Pugs can be quite vocal and can be barkers, criers, howlers, moaners and grumblers. You may have watched videos of them singing and saying, "I love you". Mine all cry and sing with joy when I return home after time away. As a breed, they have the widest assortment of noises I've ever heard. And most snore like buzz saws.
Pugs are referred to as “multim in Parvo” meaning “A lot of dog in a small space.” Pugs are tough little dogs that pack a lot of punch in their compact bodies. They are confident and have no clue how small they are. Most will not initiate a fight, but many will vigorously defend themselves or others TO THEIR DEATH if a fight starts. Often they are hopelessly outclassed in the fighting department and can get seriously hurt if owners aren't careful. To say they are a food driven breed is a huge understatement. Be prepared for issues with food aggression and resource guarding. Especially if you have other dogs.
Pugs are not fans of inclement or extreme weather and will resist venturing outside in the cold, rain, snow, extreme heat or wind. They are prone to over-heating extremely quickly due to their "flat-noses.” Keep your environment in mind before getting a pug.
Pug Smarts: While many people perceive pugs as dumb dogs. Most aren't. In fact, most are extremely smart. Their outrageous food drive usually makes them fairly easy to train. They make amazing therapy and service dogs and you won't find better sports about dawning costumes for photos and videos. And while they are so much fun to dress up and take out, it's often easy to forget they are DOGS. They need to do dog things such as go to parks, meet other dogs, play and have fun. Pugs are very adept at figuring out what you will and will not tolerate and will test the limits. You don't need to be a dictator, but all dogs want to know what the routine is and like a predictable world.
Pug Energy: While pugs aren't ideal running partners or known for being athletic, sporting dogs, there are many, like Surf Gidget The Pug that excel at surfing, swimming, agility, run like Greyhounds and are fit as fiddles. And while most would prefer to flop on your lap all day, that isn't good for either of you as you both should get regular exercise.
Pugs can easily get FAT. As cute as they look with their square, barreled shoulders and chest, and the way they always act like they haven't eaten in a week, it is really easy to let them get dangerously obese! Pugs in particular need the right amount of food for their activity level. You significantly shorten their lifespan and quality of life by letting them get obese. (-See last week’s blog on extra “Dog Pounds” )
PUG HEALTH: This, more than any other issue is often the undoing of many a pug owner. As with any pure breed dog, a plethora of expensive health issues may crop up. DO YOUR RESEARCH on the breed and especially on where you are getting your pug. Rescues** generally have a good idea of the health issues facing a given dog—don't assume that a rescued pug is going to be a health nightmare. You do put yourself at risk for expensive health issues with pugs from pet stores, internet ads and the newspaper. Even reputable breeders who have genetic testing going back generations offer no guarantee that your pug won't have an issue.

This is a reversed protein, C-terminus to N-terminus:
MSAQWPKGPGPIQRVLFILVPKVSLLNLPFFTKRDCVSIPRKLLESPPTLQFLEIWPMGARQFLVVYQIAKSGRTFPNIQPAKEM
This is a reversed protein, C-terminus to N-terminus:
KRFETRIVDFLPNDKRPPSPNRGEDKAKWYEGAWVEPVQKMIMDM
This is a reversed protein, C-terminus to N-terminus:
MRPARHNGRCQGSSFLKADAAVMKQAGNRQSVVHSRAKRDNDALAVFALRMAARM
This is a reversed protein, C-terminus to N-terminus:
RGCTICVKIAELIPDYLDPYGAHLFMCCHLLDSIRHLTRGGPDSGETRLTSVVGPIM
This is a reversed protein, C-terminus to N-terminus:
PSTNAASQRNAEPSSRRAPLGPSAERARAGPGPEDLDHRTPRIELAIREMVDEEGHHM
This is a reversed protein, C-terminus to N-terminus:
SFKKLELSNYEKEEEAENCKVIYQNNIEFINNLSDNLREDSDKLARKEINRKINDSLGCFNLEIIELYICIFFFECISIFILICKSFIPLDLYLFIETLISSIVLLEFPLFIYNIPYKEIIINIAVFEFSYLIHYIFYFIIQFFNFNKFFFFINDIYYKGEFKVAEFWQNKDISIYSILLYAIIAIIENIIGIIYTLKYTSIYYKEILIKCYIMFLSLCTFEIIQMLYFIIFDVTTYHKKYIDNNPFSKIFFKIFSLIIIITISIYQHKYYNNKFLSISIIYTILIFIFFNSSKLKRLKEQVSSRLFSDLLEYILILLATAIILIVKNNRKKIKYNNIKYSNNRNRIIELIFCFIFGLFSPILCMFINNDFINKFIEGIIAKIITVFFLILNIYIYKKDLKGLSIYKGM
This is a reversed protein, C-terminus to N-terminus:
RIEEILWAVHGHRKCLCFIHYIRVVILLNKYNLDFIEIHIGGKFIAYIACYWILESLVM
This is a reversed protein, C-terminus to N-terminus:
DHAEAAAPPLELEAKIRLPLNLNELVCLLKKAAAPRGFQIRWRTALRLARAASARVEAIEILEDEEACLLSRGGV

Pugs are prone to issues specific to brachycephalic (flat faced) breeds (breathing, eyes, folds of skin) and are prone to issues of the toy breeds generally (luxating patella, dental problems, collapsed trachea.) And then there is Pug Dog Encephalitis (PDE) that is pug specific.
Pugs have a very high rate of allergies—food being a big one—grains in particular. Pugs need a high quality diet. Grocery store kibble won't cut it and you can avoid a host of future problems if you start off feeding your pug with premium food. Check any of my food-related blogs for suggestions. Pug nutrition is my number #1 way to promote good health, lower vet bills and a longer life.
New Pug owners, myself included are always surprised to learn that fawn pugs shed like maniacs. It's downright astonishing! They don't need extensive grooming you can't easily do yourself but they get enormous eye goobers and need regular cleaning of nose folds, ears and eye areas. And MY GOD are they notoriously fussy about having their nails trimmed. You can see some real dramatic behavior around nail clipping in particular. I've known several pugs to start screaming as if they were being killed at the slaughter before the nail trimming even started.....
They also do a horribly scary thing called Reverse Sneezing. I ran my first pug, Raisin to the ER, TWICE convinced he was suffocating and was politely told it was just a reverse sneeze and all pugs do it.
Pugs are one of the most affectionate, funny and overtly loving breeds you can ever own. But, I don't want anyone blindsided. To me, they're worth every bit of effort, expense and time they require. I promise you these little clowns will provide hours of entertainment and completely melt your heart. Pugs and kisses! -Katy 😘
🐾**If you are interested in getting a pug, I hope you will consider rescuing one in need of a loving home. Message me for rescue groups in your area or check out the following rescues I work with here in So Cal:
The Pug Queen
Pugs and Pals
Pugs and Roses